[laughs] I am [laughs].


    -- that’s why I want you on the show because single cone is like -- in the United States, it’s like boom! It’s off the charts. But nobody’s talking about changing your regimen of reagents.


    You have to, Cliff. You have to, because that’s why – now you understand, Cliff. We are agreeing that my terminology of “hydraulic” is important. Because these sealers interact with the environment, and the environment is modified dentin, irrigating solutions, and how wet the canal is, because if you dry excessively, if you have a sealer which is syringeable, it needs some moisture. So, we have to tailor make everything. Before, it was not a big problem, because the sealers were not interactive. So, using a zinc oxide, using a resin, doesn’t make any difference. It’s not the case with these material types.


    So, alert! Alert, to all you research and scientists and product developers. I know three people in the world right now are working on a paper point, and they want a big tamponade effect! And they want that thing dry! Well, maybe the question should be, what is your filling technique? [laughs] Maybe you don’t want it so dry [laughs].


    [laughs] It should go in systems, Cliff. It should go in systems. That is why I said decide on the sealer, decide on the type of filling, restoration, sealer, obturation technique. Then, work your way backwards. If you’re going to super dry, you may risk in the material not setting for you. So, it is a problem. It is a problem.


    Yeah. What’s our next question?


    I’m just wondering how a clinician might be able to figure out if they’re using things that react badly together. Like maybe – like, who do they ask? Like – or how can they find that out? Like maybe they’re you know, thinking, well, I’m wondering if my – I’m getting some bad chemical reaction in – when I do the cases. And I don’t know the terminology to use, because I’m not a dentist, but I’m just wondering how you would find out if you’re using different things that are contraindicated to use together.


    Yeah. The debate is always the commercial side, and then there’s the science that guides our clinical actions. And right now, there’s a huge heaviness towards new products, new technologies, advertisements everywhere. And maybe she would comment, but I don’t hear any of these sealer companies cautioning us about – be careful about EDTA! After they’ve pounded it down our heads for like the last few years, that’s how you get the smear layer out! [laughs]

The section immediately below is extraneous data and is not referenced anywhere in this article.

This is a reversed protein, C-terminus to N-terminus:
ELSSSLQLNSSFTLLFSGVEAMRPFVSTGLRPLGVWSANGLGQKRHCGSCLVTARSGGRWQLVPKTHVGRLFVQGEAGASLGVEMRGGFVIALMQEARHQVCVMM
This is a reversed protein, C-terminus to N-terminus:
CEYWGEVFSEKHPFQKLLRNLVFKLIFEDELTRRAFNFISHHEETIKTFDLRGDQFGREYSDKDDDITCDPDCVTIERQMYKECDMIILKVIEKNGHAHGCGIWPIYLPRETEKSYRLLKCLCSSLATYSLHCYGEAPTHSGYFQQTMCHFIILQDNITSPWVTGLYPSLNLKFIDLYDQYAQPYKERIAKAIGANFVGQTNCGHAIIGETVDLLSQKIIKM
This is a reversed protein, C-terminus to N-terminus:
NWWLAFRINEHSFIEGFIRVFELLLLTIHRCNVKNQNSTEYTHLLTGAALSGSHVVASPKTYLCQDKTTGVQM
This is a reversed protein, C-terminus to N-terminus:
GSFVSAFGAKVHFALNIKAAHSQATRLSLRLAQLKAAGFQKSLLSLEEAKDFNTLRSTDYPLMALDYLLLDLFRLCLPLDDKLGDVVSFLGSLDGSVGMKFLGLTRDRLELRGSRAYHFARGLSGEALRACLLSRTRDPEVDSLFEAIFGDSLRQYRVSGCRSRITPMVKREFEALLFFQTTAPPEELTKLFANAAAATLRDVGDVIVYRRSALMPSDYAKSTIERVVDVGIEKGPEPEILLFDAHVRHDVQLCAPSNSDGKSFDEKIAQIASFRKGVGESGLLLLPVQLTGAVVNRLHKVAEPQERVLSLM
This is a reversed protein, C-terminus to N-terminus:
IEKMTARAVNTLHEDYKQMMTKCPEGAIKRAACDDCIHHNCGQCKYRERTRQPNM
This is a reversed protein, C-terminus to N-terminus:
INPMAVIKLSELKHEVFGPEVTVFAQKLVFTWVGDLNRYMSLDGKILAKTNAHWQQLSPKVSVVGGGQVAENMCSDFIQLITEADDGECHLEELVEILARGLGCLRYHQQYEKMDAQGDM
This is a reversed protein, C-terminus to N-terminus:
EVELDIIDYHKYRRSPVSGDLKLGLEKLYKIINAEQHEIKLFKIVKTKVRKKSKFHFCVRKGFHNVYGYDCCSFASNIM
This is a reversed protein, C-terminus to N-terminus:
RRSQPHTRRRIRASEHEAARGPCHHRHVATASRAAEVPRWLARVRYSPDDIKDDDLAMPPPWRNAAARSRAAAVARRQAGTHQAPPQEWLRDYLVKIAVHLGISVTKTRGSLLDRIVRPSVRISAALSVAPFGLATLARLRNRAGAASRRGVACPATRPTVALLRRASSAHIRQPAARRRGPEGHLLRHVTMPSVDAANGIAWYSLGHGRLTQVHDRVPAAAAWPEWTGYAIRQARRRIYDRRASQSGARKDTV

Yes, but that is why I always go for an evidence-based – right? So, the problem is that most clinicians get their degree, then the only thing they hear is the companies. So, fine. The companies tell you about their materials, but you need to know how to be able to do a critical evaluation. So, most of my research is based on queries I had on clinic. So, I will be working on the clinic, and I say, but how evidence based is this? Am I doing it because somebody told me to do it? And I always ask myself these questions. Then, I run to the lab and start testing things, and I say, oh, my goodness, but this doesn’t really work that way.

    So, all my research has been that way. So, I always encourage people, attend meetings, continue reading, do small courses, CPD. There are – there’s a lot. These days, even online – even online, you can learn. You see on – even looking at Facebook, you learn. I mean, you don’t have to swallow everything, but you listen, you read, and even going on social media can teach you a few things. Being isolated has never helped anybody. It’s important. That is why you watch the Cliff Ruddle Show, because you learn as well. When you watch “The Ruddle Show,” it is educational and is fun, and you learn something or another, always.


    All’s I’ll say, it has nothing to do with “The Ruddle Show” but thank you. I’m old enough that I saw big names come out, Goldman – Mel Goldman, Hydron. That was in the ‘70s. Then, we saw Trope, Resilon. Well, when you’re in academics, there’s a huge responsibility to be very investigative and thorough. And that’s why you’re on the show, because we need to see a little closer to the edges of the truth, because some of these have been colossal failures, led by academics at schools, and everybody said, okay. Let’s go! But you don’t find out for a few years, do you?